Title

Vitamin D and SARS-CoV-2 Infection—Evolution of Evidence Supporting Clinical Practice and Policy Development - a Position Statement from the Covit-D Consortium

Document Type

Article

Rights

This item is available under a Creative Commons License for non-commercial use only

Disciplines

Immunology, Nutrition, Dietetics, Public and environmental health, Infectious diseases

Publication Details

Published in the Irish Journal of Medical Sciences (21st November 2020):

Abstract

Abstract

Observational ecological and epidemiological studies have suggested increased risks of SARS-CoV-2 infection and severity in groups with high prevalence of vitamin D deficiency (older adults, and those with obesity, pre-existing medical conditions or darker skin). Emerging observational clinical studies have confirmed these associations, reporting higher risk of SARS-CoV-2 infection, severe Covid-19 disease and mortality in those who are vitamin D deplete. Further experimental studies have described the immunological and metabolomic mechanisms by which vitamin D deficiency increases these risks, while recent prospective RCT data have shown reduced Covid-19 disease severity and mortality with vitamin D supplementation, further supporting a causal association.

Dietary vitamin D intakes are low (~3-6μg/d (120-240 IU/d)) and sunshine exposure inadequate to achieve optimal vitamin D status in Ireland. Consequently, vitamin D deficiency (serum 25(OH)D<50nmol/l) is common, with roughly half of the adult population, and an even greater proportion of older adults, affected. In Ireland, oral vitamin D intakes of 25-30μg/d (1000-1200 IU/d) are required to maintain serum 25(OH)D levels >50nmol/l on a year round basis. Supplementation with 20-25μg/d (800-1000 IU/d) is therefore required to avoid deficiency and meet the minimum 25(OH)D threshold of 50nmol/l for enhanced immunity to viral respiratory infection. For older adults, and those with obesity, underlying conditions or darker skin, supplementation at higher doses under medical supervision is indicated.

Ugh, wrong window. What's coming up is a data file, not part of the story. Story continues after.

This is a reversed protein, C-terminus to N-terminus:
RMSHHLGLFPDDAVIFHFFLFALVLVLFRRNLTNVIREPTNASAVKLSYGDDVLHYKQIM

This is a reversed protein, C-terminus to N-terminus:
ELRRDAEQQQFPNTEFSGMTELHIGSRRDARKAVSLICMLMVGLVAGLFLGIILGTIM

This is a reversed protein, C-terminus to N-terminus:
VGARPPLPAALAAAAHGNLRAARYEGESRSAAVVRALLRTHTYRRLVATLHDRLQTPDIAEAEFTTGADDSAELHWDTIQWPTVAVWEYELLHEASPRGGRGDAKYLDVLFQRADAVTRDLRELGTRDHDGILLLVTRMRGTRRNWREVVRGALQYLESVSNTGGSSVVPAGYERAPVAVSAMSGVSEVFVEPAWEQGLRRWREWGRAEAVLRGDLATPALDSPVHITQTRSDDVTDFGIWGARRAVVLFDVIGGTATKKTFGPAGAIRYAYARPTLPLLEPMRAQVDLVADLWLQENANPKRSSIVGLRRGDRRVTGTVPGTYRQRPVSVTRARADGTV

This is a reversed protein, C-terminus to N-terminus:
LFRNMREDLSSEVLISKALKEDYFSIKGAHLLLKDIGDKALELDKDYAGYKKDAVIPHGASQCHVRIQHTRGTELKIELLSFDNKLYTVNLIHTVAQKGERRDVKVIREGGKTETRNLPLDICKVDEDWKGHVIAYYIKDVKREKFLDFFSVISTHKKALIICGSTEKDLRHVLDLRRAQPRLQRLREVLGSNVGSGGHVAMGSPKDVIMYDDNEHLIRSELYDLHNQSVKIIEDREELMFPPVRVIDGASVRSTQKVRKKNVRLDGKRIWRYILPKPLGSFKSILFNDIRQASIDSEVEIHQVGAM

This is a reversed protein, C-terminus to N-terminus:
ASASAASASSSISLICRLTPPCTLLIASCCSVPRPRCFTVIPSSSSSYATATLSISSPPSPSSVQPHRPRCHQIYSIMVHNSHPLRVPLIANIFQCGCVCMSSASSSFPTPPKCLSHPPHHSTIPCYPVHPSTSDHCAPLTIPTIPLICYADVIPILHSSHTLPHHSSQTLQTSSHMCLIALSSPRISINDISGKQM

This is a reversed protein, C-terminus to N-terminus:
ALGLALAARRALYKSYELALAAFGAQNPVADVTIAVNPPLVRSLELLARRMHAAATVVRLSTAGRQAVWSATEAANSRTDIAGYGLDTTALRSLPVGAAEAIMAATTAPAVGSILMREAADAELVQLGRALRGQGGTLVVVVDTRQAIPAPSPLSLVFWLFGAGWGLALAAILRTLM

Practice and policy development are now required to ensure that Irish adults are supplemented with vitamin D3 at these safe and effective doses to reduce their risks of SARS-CoV-2 infection and severe disease.

DOI

https://doi.org/10.1007/s11845-020-02427-9


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